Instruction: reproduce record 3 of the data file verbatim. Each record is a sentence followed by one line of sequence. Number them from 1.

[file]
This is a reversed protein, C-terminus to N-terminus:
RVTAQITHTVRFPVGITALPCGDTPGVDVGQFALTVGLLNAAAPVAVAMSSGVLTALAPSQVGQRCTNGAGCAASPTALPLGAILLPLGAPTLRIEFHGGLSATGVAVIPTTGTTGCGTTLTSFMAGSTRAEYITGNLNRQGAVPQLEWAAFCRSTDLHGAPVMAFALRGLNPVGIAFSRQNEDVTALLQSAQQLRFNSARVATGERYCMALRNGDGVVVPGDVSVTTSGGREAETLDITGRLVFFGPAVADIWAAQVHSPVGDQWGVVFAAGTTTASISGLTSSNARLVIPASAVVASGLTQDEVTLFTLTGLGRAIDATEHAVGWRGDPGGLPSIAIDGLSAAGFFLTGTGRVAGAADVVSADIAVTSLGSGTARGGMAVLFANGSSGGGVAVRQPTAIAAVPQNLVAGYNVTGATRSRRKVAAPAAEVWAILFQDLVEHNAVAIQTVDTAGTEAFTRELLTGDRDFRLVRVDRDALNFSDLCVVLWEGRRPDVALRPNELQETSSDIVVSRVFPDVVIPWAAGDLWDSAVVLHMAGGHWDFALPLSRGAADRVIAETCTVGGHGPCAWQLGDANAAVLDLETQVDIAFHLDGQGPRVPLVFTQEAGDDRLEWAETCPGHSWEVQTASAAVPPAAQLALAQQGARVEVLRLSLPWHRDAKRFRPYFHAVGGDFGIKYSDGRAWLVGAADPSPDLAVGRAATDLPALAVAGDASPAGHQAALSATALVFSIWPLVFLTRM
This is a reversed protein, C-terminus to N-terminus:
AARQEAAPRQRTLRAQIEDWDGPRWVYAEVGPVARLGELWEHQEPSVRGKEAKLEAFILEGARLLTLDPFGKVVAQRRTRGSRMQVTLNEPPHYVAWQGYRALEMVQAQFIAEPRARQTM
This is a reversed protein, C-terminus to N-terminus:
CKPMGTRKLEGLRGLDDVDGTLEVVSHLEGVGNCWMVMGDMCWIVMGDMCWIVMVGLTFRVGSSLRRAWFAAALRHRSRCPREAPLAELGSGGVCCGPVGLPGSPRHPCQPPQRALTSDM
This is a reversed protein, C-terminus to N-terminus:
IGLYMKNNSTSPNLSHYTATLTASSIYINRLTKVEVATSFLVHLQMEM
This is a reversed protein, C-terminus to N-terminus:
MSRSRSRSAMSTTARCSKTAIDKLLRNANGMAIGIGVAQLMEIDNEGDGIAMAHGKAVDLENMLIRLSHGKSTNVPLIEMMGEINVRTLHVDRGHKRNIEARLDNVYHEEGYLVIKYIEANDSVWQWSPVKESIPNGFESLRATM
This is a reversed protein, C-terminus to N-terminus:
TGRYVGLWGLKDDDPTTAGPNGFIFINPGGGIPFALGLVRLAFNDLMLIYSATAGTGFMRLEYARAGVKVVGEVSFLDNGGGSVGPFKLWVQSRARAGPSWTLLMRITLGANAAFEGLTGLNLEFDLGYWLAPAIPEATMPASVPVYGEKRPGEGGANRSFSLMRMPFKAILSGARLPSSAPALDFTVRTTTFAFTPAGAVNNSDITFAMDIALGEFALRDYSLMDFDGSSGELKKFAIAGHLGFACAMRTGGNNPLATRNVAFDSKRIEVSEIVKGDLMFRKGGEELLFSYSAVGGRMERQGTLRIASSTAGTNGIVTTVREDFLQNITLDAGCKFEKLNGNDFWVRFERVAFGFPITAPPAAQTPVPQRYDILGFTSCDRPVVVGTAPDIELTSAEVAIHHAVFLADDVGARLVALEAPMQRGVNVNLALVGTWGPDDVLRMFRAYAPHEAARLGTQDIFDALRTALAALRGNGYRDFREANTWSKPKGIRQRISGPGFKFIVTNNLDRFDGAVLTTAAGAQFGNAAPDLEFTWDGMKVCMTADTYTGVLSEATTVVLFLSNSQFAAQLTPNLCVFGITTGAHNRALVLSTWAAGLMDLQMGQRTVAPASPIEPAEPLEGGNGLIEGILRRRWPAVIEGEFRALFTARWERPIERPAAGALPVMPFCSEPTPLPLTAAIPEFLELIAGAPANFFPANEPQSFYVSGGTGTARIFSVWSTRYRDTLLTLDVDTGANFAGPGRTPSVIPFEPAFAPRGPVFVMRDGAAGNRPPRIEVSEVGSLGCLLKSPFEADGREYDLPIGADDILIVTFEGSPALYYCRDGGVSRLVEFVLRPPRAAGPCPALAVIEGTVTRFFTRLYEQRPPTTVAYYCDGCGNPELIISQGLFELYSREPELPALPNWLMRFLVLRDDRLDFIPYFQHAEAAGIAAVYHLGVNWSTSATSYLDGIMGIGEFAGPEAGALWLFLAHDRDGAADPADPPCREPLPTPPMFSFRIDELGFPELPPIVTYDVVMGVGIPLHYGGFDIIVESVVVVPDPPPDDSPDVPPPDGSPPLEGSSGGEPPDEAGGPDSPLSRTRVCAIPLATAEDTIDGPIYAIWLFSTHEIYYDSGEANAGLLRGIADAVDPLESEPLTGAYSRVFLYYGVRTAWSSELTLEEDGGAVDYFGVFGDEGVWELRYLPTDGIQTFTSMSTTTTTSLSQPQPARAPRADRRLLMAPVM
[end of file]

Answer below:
This is a reversed protein, C-terminus to N-terminus:
CKPMGTRKLEGLRGLDDVDGTLEVVSHLEGVGNCWMVMGDMCWIVMGDMCWIVMVGLTFRVGSSLRRAWFAAALRHRSRCPREAPLAELGSGGVCCGPVGLPGSPRHPCQPPQRALTSDM